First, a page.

Whetstone Stray Allotments Newsletter Spring 2019
Traditionally, March comes in like a lion and goes out like a lamb, so by the end of the month we should be enjoying milder days; but with the strange weather that climate change has been bringing it’s anyone’s guess what will be happening.
As you should have already heard by email, a stolen car was reversed through the front gates of our site over the weekend causing extensive damage. The smashed gates have been tied shut to prevent access to fly tippers and the second set of gates have been locked to keep the rest of the site secure. There is no vehicle access to the site at the moment – pedestrian access is possible using the kissing gates. We will let you know more when we have had an assessment from a contractor. Thank you for your patience.
At Whetstone Stray the water is turned off over the winter to prevent expensive burst pipes – it will be turned on in the next few weeks, check your emails for the exact date. When watering your plot please remember that hose-pipes should always be handheld and that sprinklers, leaky hoses and any other devices should never be used. Please don’t hog the tap for more than 20 minutes if you know your neighbours are waiting, and if you are dipping your watering can into a tank check for newts (and return any you may accidently scoop out to their watery home). If your plot is on a slope please be aware that you may create problems by flooding plots further down.
New Site Map
Thanks to our Secretary, Crispin, for the excellent, new site map, on display in the Trading Hut. Much larger and clearer, and using the new numbering system – from Plot 1 in Holden Road Field to 143 on Field 3 – it will make it much easier for the Rents Officer to allocate plots, to do the annual site inspection and for the emergency services. If you’ve forgotten your new number, come and check in the Trading Hut and, if you don’t already have one, please make a sign.
All plotholders are very welcome to come and join the discussion and make suggestions. Trading Hut at 12 noon on Sunday 17 March.
Matthew tells us that Finchley Nurseries offers a 10% discount on many plants and seeds to all allotment plot-holders. Just take along your rent receipt as proof, or get a slip stamped with the Whetstone Stray stamp from the Trading Hut next time it is open. firstname.lastname@example.org.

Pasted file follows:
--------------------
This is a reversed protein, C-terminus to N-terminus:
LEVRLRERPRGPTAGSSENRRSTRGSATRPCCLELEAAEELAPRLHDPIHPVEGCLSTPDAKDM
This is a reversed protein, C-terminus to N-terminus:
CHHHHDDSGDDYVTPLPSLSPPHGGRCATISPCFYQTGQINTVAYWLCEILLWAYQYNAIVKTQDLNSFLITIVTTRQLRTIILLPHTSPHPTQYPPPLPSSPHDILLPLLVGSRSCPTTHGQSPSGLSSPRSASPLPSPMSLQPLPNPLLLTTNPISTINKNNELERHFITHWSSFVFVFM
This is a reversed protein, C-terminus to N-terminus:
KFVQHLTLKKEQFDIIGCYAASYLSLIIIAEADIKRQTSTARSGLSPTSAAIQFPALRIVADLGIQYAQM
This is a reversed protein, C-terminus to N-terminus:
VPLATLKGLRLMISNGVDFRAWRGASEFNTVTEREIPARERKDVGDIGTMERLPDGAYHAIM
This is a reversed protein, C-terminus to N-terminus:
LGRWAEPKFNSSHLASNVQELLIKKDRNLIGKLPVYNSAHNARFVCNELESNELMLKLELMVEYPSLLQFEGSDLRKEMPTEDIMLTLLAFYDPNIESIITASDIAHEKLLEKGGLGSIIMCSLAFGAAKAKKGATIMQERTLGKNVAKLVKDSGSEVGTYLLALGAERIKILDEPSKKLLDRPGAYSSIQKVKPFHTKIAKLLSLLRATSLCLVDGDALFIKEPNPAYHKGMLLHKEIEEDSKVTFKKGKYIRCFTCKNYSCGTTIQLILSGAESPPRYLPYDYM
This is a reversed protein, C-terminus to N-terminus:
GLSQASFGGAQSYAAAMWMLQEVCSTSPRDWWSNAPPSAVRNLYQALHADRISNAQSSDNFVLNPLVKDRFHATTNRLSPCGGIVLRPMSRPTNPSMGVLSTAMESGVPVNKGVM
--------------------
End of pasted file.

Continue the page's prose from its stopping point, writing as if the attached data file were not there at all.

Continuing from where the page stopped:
We had two very successful work parties on Sundays in January and February and have ticked off lots of the essential tasks on the To Do list of communal maintenance, including widening the lane and putting down surface material. It was wonderful to see so many new faces, including families with children. Thanks to everyone who came, too numerous to mention by name – your efforts make Whetstone Stray a friendly and supportive community and save us hundreds of pounds every year.
The hut was a hive of activity, with lots of people bringing seeds to share, painting signs with their new plot numbers and sharing seed potatoes. Matthew kindly cleaned, oiled and mended plotholders’ rakes and spades and sharpened shears and secateurs. There are lots of seeds left over which will be available free, in the Trading Hut, whenever the shop is open. Thanks to Rita, Weldon and Dorothy for organising.
Conventional slug pellets are to be banned from 2020 because the main constituent, metaldehyde, is an unacceptable risk to wildlife, streams and rivers. The Trading Hut now stocks a wool-based slug pellets – Les M suggests that as these are more expensive they might only be used around your most precious crops. Other plotholders recommend nematodes. Find out more about biological pest control at the RHS.
Angela recommends this website, ‘For anyone who’s obsessed with slugs. Who knew there were so many! Weirdly fascinating.’ Find out at Slug Watch.
Trading Hut Shop